It was discovered in 1913 by Dr. Harald Kylin of Sweden. In recent years it has been the subject of a variety of research, most prominently in Japan, and its functionality has become a hot topic in many research fields.

One of the established definitions of Fucoidan is that monosaccharides called L-fucose containing sulfate groups (sulfated fucose) are lined up.
When these exceed a set standard (13%), wonderful functionality is exhibited.
*As long as they exceed 13%, the functionality is the same whether it is 15% or 18%.

What are sulfate groups?

They are hexagonal in shape, and are on the branches of fucose.
They contain many polysaccharides, but the special characteristic of Fucoidan is that the molecules are lined up in the sulfate groups.
The sulfate groups contained in Fucoidan are elements also found in human stomachs. They are involved in protecting the stomach mucosa from strong stomach acid. Sulfate groups are the substances that form the sulfuric acid that is well known to us, but in contrast to sulfuric acid, which is a poison, sulfate groups on their own are completely harmless substances.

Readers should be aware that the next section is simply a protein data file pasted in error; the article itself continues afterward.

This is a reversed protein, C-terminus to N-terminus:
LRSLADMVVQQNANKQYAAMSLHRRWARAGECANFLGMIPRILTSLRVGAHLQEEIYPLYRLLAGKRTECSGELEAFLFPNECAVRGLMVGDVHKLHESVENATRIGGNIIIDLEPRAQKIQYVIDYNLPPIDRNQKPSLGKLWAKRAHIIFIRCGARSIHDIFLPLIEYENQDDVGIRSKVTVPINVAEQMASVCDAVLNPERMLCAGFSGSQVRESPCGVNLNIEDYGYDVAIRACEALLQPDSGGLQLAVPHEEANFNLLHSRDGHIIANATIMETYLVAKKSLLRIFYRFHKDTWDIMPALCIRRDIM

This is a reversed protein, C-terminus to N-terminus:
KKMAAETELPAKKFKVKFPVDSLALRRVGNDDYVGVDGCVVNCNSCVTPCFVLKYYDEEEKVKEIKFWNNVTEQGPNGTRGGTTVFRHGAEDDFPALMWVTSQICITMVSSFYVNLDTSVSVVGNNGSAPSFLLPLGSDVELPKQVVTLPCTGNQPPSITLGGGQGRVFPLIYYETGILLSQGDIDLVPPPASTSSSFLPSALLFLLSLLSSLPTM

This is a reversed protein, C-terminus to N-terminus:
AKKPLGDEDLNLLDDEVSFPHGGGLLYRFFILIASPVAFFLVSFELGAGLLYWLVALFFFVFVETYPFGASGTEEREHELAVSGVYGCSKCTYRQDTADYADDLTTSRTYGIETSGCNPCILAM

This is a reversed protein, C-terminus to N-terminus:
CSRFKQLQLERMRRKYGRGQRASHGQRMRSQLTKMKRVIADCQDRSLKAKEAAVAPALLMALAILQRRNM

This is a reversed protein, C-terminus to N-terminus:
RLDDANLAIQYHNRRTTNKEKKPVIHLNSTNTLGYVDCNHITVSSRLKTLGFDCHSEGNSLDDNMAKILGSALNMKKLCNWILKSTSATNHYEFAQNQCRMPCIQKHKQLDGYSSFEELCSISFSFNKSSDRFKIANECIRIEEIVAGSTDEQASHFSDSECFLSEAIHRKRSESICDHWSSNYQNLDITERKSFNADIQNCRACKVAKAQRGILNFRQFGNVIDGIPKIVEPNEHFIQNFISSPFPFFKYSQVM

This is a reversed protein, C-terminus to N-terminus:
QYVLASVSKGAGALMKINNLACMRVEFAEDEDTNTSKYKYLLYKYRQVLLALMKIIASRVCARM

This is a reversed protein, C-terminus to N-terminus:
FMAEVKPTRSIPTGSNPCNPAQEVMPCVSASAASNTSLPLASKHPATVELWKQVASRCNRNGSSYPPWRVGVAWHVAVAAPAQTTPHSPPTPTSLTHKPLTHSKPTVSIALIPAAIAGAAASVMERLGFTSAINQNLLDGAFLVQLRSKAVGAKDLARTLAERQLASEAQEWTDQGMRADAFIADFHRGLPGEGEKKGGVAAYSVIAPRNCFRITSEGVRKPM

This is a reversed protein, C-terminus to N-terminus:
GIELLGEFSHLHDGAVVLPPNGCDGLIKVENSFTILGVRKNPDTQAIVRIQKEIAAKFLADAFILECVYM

Fucoidan is one type of polysaccharide, but the definition of Fucoidan continues to be that it has sulfate group fucose with sulfate groups attached to the sugar (fucose) inside L-fucose.

For a long time, the definition itself had not been confirmed, so it was named using its origin (source) as the prefix, as in mekabu-fucoidan or okinawanmozuku-fucoidan, and that could be the reason for the confusion in the current information.